Discover your family's story. Enter a grandparent's name to get started. Start Now FREDERICK COOK A MAN who has reflected great honor upon American institutions, is the Hon. Frederick Cook, ex-secretary of state of New York. He is a striking representative of the best type of a German citizen whose leading traits of character have been fully developed upon American soil. He was born on the 2nd of December, 1833, at Wildbad, Germany, a noted watering place in the famous Black Forest district. His father was a contractor, a man who intended to have given his son Frederick the advantages of a thorough collegiate course. The boy was placed at the best school in the neighborhood, and his youthful years were earnestly devoted to the elementary branches of learning. The industrious young student was increasing rapidly in knowledge from year to year, with the brightest prospects before him, when suddenly a dark cloud overshadowed his opening literary career and dashed to the ground his hopes of obtaining a complete collegiate education. When he had reached his twelfth year, his excellent father, who had taken so deep an interest in the instruction of his promising son, died, leaving a family of eight children. By this irreparable loss the happy home was broken up and the children scattered abroad. Without a father’s watchful care, Frederick was left at this tender age...

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Biography of Robert A. Maxwell

Discover your family's story. Enter a grandparent's name to get started. Start Now ROBERT A. MAXWELL THE HON. Robert A. Maxwell, superintendent of the insurance department, was born in Washington county, N. Y. , in 1838. He is a son of Alexander Maxwell, of Jackson, a prominent citizen of the town, and an intelligent and wealthy farmer. Robert was given the advantages of a liberal education by his father. After receiving a thorough instruction at the common schools in his neighborhood, he was sent to the normal school at Albany, where he finished his education at the age of eighteen. His rare qualities as an educator were unfolded while attending this excellent institution, and so he soon became principal of the union school at Greenwich, N. Y. Subsequently he taught school at Kenosha, Wisconsin. Determined to relinquish a professional career for mercantile pursuits, he removed to Chicago and engaged in the commission business – buying and selling grain and produce. For seven years he was an active member of the board of trade in that enterprising city. But too close attention to business, and climatic influences combined to impair his health; and coming east, he settled at Batavia, N. Y. Soon after his settlement in his new home he invested his ready capital in the malt business, and became a successful and public-spirited merchant, closely identifying himself with all...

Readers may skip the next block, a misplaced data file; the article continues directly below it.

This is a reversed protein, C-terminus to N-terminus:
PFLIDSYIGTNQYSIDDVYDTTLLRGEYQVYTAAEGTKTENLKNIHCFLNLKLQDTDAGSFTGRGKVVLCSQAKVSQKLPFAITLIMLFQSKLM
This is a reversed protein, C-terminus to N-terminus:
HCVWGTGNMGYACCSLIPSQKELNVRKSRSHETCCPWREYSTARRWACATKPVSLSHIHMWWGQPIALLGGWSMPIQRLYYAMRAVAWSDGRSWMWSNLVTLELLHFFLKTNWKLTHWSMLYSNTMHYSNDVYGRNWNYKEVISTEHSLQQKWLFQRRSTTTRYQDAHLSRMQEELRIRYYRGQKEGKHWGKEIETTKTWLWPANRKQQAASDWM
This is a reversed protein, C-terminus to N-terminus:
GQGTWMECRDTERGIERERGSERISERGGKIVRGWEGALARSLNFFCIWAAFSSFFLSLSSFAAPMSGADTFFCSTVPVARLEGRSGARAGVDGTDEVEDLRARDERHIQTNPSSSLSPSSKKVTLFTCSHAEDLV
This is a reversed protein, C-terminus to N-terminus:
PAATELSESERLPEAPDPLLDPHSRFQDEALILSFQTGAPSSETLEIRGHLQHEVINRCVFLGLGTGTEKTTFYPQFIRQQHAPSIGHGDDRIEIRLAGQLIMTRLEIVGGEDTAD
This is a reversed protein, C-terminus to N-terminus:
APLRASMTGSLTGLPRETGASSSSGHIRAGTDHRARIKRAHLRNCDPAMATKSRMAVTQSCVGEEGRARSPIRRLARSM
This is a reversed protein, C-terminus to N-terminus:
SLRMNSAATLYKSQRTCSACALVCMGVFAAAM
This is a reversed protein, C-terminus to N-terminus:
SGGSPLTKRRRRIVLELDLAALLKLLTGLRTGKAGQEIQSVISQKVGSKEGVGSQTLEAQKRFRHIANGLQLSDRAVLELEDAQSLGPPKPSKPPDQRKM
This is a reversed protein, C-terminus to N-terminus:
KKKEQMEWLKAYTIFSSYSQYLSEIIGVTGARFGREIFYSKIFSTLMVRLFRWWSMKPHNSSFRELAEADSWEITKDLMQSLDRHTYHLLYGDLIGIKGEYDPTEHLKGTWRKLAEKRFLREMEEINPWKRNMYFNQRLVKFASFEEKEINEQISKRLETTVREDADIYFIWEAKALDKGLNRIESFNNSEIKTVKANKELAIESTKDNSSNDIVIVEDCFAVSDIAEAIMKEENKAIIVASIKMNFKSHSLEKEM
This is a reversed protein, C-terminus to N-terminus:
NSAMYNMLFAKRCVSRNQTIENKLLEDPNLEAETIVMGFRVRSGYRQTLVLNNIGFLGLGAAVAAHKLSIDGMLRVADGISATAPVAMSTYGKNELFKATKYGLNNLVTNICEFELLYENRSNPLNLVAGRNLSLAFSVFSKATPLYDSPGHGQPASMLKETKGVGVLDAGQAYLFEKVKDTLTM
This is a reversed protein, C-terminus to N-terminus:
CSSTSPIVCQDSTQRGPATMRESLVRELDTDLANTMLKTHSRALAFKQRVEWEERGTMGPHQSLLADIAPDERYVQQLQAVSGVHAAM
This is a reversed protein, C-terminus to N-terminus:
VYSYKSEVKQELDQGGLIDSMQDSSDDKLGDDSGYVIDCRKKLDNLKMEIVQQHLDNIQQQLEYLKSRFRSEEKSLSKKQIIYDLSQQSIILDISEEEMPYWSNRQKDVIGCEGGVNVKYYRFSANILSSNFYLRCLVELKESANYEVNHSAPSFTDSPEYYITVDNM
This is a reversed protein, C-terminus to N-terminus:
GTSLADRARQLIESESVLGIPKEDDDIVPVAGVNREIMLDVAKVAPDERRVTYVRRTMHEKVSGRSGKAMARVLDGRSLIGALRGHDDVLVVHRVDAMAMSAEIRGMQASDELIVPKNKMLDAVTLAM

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Biography of Hon. John T. Browning